Photo: Kurt Hörbst
The majority of the 150 million inhabitants of Bangladesh live in the country, generally in poor houses made of earth and bamboo. Even though these traditional building materials are extremely sustainable, people are now demanding ‘modern’ houses built of fired bricks, concrete and corrugated iron. This has to do, on the one hand, with urban models, on the other with a building tradition that is technically outdated and has not been further developed for centuries. Recently, with the help of14 architecture students from Bangladesh and Austria as well as local workers, three model houses have been erected in Rudrapur that combine local building methods with the growing need for space and new demands in terms of comfort.
As is standard in original rural Bangladeshi architecture, the bathroom and kitchen are housed in separate parts of the building. By means of two-storey construction (unusual in the countryside in Bangladesh) the new houses double the floor area without increasing the amount of land used. The area of ground saved can be used to provide a small garden for the house. The upper floor also introduces a new experience: a view and greater privacy. Thermal storage mass in the roof, coconut fibre insulation, glazed windows and the provision of cross-ventilation guarantee a pleasant indoor climate throughout the entire year.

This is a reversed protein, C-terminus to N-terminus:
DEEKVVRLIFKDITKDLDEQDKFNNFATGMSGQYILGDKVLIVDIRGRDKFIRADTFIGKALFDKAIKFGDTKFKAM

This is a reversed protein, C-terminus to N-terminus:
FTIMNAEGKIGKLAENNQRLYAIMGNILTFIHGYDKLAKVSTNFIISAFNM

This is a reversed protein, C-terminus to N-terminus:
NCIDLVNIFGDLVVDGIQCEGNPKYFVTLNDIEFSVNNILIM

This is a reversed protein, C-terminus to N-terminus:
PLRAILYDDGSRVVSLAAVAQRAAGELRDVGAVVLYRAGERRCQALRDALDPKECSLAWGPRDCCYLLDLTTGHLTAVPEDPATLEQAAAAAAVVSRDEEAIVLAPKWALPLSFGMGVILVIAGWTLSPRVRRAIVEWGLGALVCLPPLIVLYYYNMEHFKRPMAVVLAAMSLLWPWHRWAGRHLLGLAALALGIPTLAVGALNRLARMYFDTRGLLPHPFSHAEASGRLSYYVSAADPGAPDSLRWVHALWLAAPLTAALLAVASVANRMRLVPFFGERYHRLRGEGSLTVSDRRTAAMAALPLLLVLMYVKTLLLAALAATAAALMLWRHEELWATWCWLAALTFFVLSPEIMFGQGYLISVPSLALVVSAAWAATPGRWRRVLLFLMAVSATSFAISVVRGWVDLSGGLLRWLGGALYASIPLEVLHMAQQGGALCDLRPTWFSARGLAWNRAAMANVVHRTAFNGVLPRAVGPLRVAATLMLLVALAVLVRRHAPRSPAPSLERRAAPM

Photos: Kurt Hörbst
Adrita Anwar, Shoeb Al-Rahe, Tanmay Chakrabarty, Omar Faruque, Majeda Khatun, Imrul Kayes, Gazi Fazle Rahim, Suvashis Saha (BRAC University Dhaka, Bangladesh) + Cornelia Bräuer, Katharina Doblinger, Belinda Meinhart, Verena Schoißengeyr, Anna Wolf (Kunstuniversität Linz)
Anna Heringer and Khondaker Hasibul Kabir
Local community + students
Stefan Neumann, Montu Ram Saw, Azit Ray
Stefan Neumann (engineering), Martin Rauch (earthworks), Oskar Pankratz (building physics and solar energy)
Dipshikha, Habitat of Humanity Bangladesh
ARaward for Emerging Architecture